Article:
The Thirteenth Floor incarnate
Triskaidekaphobia is the fear, hate, or dislike of the number thirteen (13). There are different stories about number 13 with attendant superstitions, which although not proven, have gained wide acceptance in many countries like the United States. One of such superstitions is the legend of the 13th floor. From my little research, I learnt that in the affected countries, the number 13 is considered unlucky, so most superstitious building owners purposefully omit a floor numbered 13. However, the fact that building/hotel owners deliberately refuse to number a floor as 13 does not mean that the buildings have a real vacuum between the 12th and 14th floors. The owners either choose to give the thirteenth floor an alternate designation such as “12A” or “M” (the thirteenth letter of the Latin alphabet), or close the 13th floor to public use or access (e.g., by designating it as a mechanical floor).
To the best of my knowledge, Nigeria is not one of the countries with the 13th floor superstition, but over the past few weeks, the myth seems to be incarnating in the form of the Four Points by Sheraton Hotel in Ikot Ekpene, Akwa Ibom state. For starters, it has now become a mindboggling mystery how a hotel that was commissioned on Tuesday, May 26 2015 (and supposedly ready to commence operations) is yet to open for business three years and four months after. One word – how? Well, until recently, I was among the thousands of Akwa Ibom people who are wondering what kind of mystical power is holding the gates of the 14-storey oval shaped building that the government cannot fling them open for business to commence in the Hotel. Superstition is a global phenomenon so you can’t blame us. But that was me before I was privy to a letter from Starwood Hotel & Resort, dated April 10, 2016, wherein the company drew the attention of the Akwa Ibom State Government to some outstanding issues that needed to be sorted before the hotel could commence operations.
Eureka! After a glance of the said letter, I realized that a very good clue to unravelling the mystery around the Four Points by Sheraton Hotel was hidden in plain sight all the while. Recall that the ex-governor, Senator Godswill Akpabio has repeatedly said that the hotel was over 90 percent (precisely 98 percent) completed when he left office. In other words, the project was uncompleted as at the time of commissioning. First up, for a supposedly world-class facility like the hotel, even a 99.9 percent completion is not good enough to put the facility to full use considering that the remaining one percent can pose a grave danger to the users. Secondly, for a facility that the level of completion can be itemized, ’98 percent completion’ is a vague and bogus statement. Here’s what I mean. According to the letter from Starwood, the outstanding issues included;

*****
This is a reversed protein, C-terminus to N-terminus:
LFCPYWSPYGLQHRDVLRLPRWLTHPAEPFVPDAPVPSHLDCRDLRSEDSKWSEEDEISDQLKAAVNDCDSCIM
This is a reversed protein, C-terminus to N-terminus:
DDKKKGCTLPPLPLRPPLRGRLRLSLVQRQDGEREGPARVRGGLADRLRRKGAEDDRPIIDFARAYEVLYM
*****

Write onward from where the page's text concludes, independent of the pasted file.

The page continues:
- Operating Equipment (OS&E), including the IT equipment and the property management system funding of $3m (N1,086,510,000.00);
- Pre-Opening funding of $1.7m (N520,455,000.00);
- Working capital of $2.5m (N765,375,000.00);
- Provision of company vehicles;
- Laying of Fibre Optic data lines to the hotel;
- Certificate of registration with NOTAP (National Office for Technology Acquisition and Promotion).
Let’s get few facts straight. Starwood Hotel & Resort are the owners of the Four Points by Sheraton brand so they determine the workability of their franchise. Another fact is that no member of Starwood Management team attended the commissioning ceremony, meaning either of these two; that the then state government did not invite Starwood to the event, or for some reasons, Starwood deliberately refused sending a representative to the event. For me, the later seems to be a more valid explanation because from my findings, the hotel was commissioned without a signed franchise agreement and full complement of requisite furniture and fittings. So, my thinking is that Starwood ignored the commissioning because there was no signed agreement for the franchise. Of course, they knew that the commissioning was a mere jamboree because without their consent, the Four Points by Sheraton Hotel in Ikot Ekpene will remain a tall useless building.
Back to the issues raised by Starwood. My first question was, why can’t the government just source for funds to tackle the outstanding issues. Here’s the response I got from a reliable source; “All the issues raised by Starwood fall within the building and site improvement cost which forms 64% of the total contract sum but Distinguished Senator Akpabio had approved and disbursed 95% before vacating office. 31% more than the required amount, yet the issues were not tackled”. In other words, the ex-governor had already approved and disbursed the funds for the outstanding issues before leaving office, yet the issues were not addressed. If you do the math well, you’ll know that the first three outstanding issues alone will gulp over N2b. If the supposed “2 percent” the ex-governor left uncompleted will require over N2b (by my own rough estimation), I can only imagine how much was spent on the much talked about “98 percent” completion.
Folks, after my findings, I’ve decided not to rack my brain again on this hotel issue because I have realized that from conception, the Four Points by Sheraton Hotel in Ikot Ekpene was meant to be a spiral of mysteries; you unravel one to discover another. If you doubt, ask the progenators to show the people of Akwa Ibom the franchise agreement they signed with Starwood Hotel and Resort which legally authorizes them to operate the hotel. Like the 13th floor, it does not matter which of the stories about that 14-storey building in Ikot Ekpene you choose to believe, the fact remains that a fully functional e Four Points by Sheraton Hotel is a myth.